Bringing Jane Austen to the 21st Century
Kaitlin Saunders: A Modern Day Persuasion

Nobody minds having what is too good for them.

Posted by Kaitlin Saunders in Blog on July 25, 2011 - (Comments Off)

I’ve been receiving some great feedback from readers and I want to thank you all so much! It makes my day when someone shares how my book has touched their hearts…it just gives me that much more purpose to my pen! If you want to read what people are saying, click on the “see more” link to the right of this webpage.

I do want to mention one review in particular which I discovered. In it, the reader complained that I followed Austen’s original story too closely. Yet rather than this discouraging me, my mother and I were able to laugh with glee while patting myself on the back—I did my job—and I must have done it well! When sitting down to write A Modern Day Persuasion, it was my greatest goal to not falsely alter Jane’s beloved character Anne. My desire was only to update/interpret the story so that readers who don’t want to tackle the old-fashioned verbiage can enjoy such a beloved tale. Readers get exactly what the cover presents, a modern day Persuasion. I know that my book is no Pulitzer Prize candidate, but as long as I can warm the hearts of women world-round, it doesn’t rain on my parade!

My book represents what woman desire in this day and age—a good, clean and wholesome Austen inspired romance that will make you laugh, cry, and sigh wistfully, wishing that the story would never end.

Until next time my friends!    xoxo Kaitlin

Guess what–I’ve been asked to participate in Austenesque Reviews first ever Austenesque Extravaganza!

Over 90 authors were asked to participate and the event lasts the entire month of August.  As I’m already partial to that month, it being my birthday month, it’s bound to be a great way to end the summer!  I’ll be contributing a special blog post to debut August 9th, exactly a month from today.  What a great tribute to Austen and present-day authors dedicated to keeping Jane’s legacy alive!

You can check out Meredith’s website (per the link above) for more information about this event.

Looking forward to it,

Kaitlin

Mel of website “But When a Young Lady is to be a Heroine” completed her review of my novel.  What a way to start out my day–thanks for putting a big smile on my face, Mel!

Check it out! http://butwhenayoungladyistobeaheroine.blogspot.com/2011/07/book-review-modern-day-persuasion.html

Hugs,
Kaitlin

How quick come the reasons for approving what we like!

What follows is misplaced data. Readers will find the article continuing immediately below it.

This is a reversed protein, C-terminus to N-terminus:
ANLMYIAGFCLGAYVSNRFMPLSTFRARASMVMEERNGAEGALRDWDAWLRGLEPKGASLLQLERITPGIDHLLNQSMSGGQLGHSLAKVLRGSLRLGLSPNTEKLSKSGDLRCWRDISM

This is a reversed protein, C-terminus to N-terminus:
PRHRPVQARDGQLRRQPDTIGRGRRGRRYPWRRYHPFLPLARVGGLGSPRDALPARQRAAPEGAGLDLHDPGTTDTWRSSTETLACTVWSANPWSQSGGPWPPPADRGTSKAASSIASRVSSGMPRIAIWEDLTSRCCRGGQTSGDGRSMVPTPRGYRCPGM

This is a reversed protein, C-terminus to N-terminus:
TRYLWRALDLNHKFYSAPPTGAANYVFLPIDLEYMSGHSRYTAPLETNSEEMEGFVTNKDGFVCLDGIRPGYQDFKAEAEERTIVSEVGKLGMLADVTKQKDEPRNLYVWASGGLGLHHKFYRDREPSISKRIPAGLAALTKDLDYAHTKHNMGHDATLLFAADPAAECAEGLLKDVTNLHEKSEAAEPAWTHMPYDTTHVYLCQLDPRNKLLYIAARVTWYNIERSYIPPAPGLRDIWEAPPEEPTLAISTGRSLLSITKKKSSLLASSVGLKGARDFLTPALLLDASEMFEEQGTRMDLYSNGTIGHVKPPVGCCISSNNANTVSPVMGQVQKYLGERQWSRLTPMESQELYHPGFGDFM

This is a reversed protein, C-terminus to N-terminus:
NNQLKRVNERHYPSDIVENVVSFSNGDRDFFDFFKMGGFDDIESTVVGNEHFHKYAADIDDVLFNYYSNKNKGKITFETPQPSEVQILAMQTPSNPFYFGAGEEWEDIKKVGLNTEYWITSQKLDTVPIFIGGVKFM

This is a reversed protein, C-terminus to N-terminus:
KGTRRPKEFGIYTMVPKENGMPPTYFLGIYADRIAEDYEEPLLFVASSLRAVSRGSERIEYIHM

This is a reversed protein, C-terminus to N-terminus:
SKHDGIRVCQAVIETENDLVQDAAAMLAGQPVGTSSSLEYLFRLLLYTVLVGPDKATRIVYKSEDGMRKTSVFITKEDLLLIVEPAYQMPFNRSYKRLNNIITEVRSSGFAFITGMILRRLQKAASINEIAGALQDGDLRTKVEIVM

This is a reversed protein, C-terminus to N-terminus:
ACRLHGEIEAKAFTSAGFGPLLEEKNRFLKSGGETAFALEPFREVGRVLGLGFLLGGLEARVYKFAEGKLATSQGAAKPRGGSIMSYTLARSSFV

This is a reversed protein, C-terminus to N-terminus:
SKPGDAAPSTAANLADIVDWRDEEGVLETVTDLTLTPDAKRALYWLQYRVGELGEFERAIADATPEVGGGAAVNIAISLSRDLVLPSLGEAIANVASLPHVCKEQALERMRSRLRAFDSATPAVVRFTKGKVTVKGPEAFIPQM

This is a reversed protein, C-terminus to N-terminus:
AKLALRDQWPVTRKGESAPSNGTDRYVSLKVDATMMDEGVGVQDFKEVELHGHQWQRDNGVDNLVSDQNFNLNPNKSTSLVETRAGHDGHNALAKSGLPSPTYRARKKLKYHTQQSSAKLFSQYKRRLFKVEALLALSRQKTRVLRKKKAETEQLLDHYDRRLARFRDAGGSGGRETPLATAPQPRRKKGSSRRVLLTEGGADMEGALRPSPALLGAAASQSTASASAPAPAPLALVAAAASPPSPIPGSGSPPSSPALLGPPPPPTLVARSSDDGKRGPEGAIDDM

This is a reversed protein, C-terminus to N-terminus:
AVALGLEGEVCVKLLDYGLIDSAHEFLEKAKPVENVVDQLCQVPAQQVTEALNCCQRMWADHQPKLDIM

Posted by Kaitlin Saunders in Blog on July 1, 2011 - (Comments Off)

I’ve discovered something new about myself these last few months.  Although a self-expressed introvert who enjoys my private times of reflection, I like being around people.  I like the noise, the laughter–even if I’m just in the next room.  I find the presence of others soothing.  Growing up in a very close knit family where I was always surrounded by my parents and/or siblings, I find that sometimes I can’t bear the silence.  I’ve never been the life of the party type of girl, but I love observing people, interacting when addressed, but most of all–I love laughing.  I find some evenings when it’s just my husband and myself working away at our silent tasks that I’m more easily distracted and more likely to grow stir crazy if there isn’t something going on in the background.  My husband thinks it odd that I have to either have music playing or the television on.  He can go for hours with only the slight hum of the computer–but not me.  I think that’s why I long for a large family of our own someday.  Yes, the hectic life of mom might drive me mad at times, but there’s nothing like the buzz of being surrounded by the people you love.  

This leads me to ask myself though how I would have survived in the pre-stereo, pre-tv, basically pre-everything world of Jane Austen.  I complain to my husband from time to time that I was born out of time and find myself wishing there was a kind of time machine that would take us back to when I could wear beautiful dresses and share tea with our neighbors.  But how would I have dealt with the quiet life of a woman back then?  I guess there would have been only one solution: have a large family like most during that time.  Jane herself had 7 siblings and came from a close-knit family.  Even though she herself never married, it’s no wonder she and Cassandra were often off visiting their brothers who had children!